Now, thousands of Fauci’s emails have been released, offering a glimpse into how the nation’s leading infectious diseases specialist dealt with the crisis.
As the director of the US National Institute of Allergy and Infectious Diseases, Fauci became a prominent face of the nation’s response to the pandemic, appearing at White House COVID-19 briefings and doing a slew of interviews.
Here’s some of what we learned from Fauci’s correspondence:
Were Fauci’s emails leaked?
No. The trove of emails was obtained by the Washington Post and BuzzFeed News through the Freedom of Information Act, which allows journalists to request internal government correspondence.
BuzzFeed posted its entire batch of more than 3,200 pages for the public to peruse. The Washington Post received more than 800 pages and published a story about them Monday.
Was Fauci silenced by President Donald Trump?
According to his emails, Fauci had little patience for claims that his statements in the early days of the pandemic were being restricted by the Trump administration.
In a March 2020 email, Fauci denied being silenced by Trump, writing: “Please stay silent since I have not been muzzled. I will be on multiple TV shows tomorrow and was on FOX this AM. No one is censoring me.”
“I am not being muzzled or censored,” he wrote in another email that same month.
Was Fauci fired over the emails?
No. But several GOP lawmakers have called for Fauci to be fired.
Republicans lashed out at Fauci after the email dump, focusing their ire on the fact that he received warnings that the virus may have been “engineered.”
Sen. Rand Paul (R-Ky.), who has clashed with Fauci on a number of pandemic-related issues this year, tweeted the hashtag #FireFauci on Wednesday. Rep. Marjorie Taylor Greene (R-Ga.) also wrote that Fauci “needs to be fired.”
However, White House press secretary Jen Psaki on Thursday called Fauci “an undeniable asset” and said President Biden has full confidence in his health adviser.
What was Fauci told about the origins of COVID-19?
The emails show that Fauci was warned early in the outbreak that the coronavirus had possibly been “engineered.” Still, he and other experts dismissed the controversial claim at the time.
In January 2020, he received an email from a top US virus researcher, who wrote that “unusual features” of the virus may indicate it was “engineered.” Fauci replied that he would respond by phone.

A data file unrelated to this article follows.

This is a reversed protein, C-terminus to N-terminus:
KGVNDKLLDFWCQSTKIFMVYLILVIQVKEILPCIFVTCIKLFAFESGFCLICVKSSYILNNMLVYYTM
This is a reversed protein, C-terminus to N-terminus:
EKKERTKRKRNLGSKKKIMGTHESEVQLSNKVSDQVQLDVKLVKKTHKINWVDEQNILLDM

Then, in April, the director of the National Institute of Health, Dr. Francis Collins, sent Fauci an email with the subject line “conspiracy gains momentum” with a link to a Mediaite report about a discussion on Fox News’ “Hannity” program. Both the rest of the contents of the email and Fauci’s answer were redacted.
The theory gained traction last month after the Wall Street Journal reported that three researchers at a lab in Wuhan, China, became so ill in November 2019 that they sought hospital treatment.
Last month, Fauci — who initially backed the idea that the coronavirus originated naturally — said he was now “not convinced” and expressed support support for an investigation.
Has Fauci addressed the controversy?
On Wednesday, Fauci blamed criticism of his shifting position on “people out there who, for one reason or another, resent me for what I did in the last administration, which was not anything that was anti-Trump at all.”
“It was just trying to get the right information, to try and get the right data. What they didn’t seem to understand, I guess that it is understandable that they didn’t understand it, is that science is a dynamic process,” he told MSNBC.
But on Thursday, Fauci repeatedly defended China, telling CNN that it’s “quite far-fetched that the Chinese deliberately engineered something so that they could kill themselves, as well as other people.”
“I think that’s a bit far out,” he added.
Fauci also told MSNBC that Americans shouldn’t “be accusatory” or be “pointing fingers” at the Chinese Communist Party.
“It’s obviously in China’s interests to find out exactly what it is. And the ‘is’ of the natural theory would be to find that link. So you have to keep looking for it,” he said.
Did Fauci lie about masks?
No. Some critics have seized upon Fauci, 80, changing his advice on mask-wearing to protect against the virus as proof that he wasn’t honest with the public.
In a February 2020 email, Fauci told a former Health and Human Services official: “Masks are really for infected people to prevent them from spreading infection to people who are not infected rather than protecting uninfected people from acquiring infection.”
He stuck to that advice until the CDC updated its guidance on the use of face coverings in April, saying they should be worn “in public settings when around people outside their household, especially when social distancing measures are difficult to maintain.”
But Fauci, now White House chief medical adviser, has previously explained his apparent flip-flopping on the issue, saying that at the time, he and others believed people would buy up masks and deprive medical professionals of the much-needed supplies.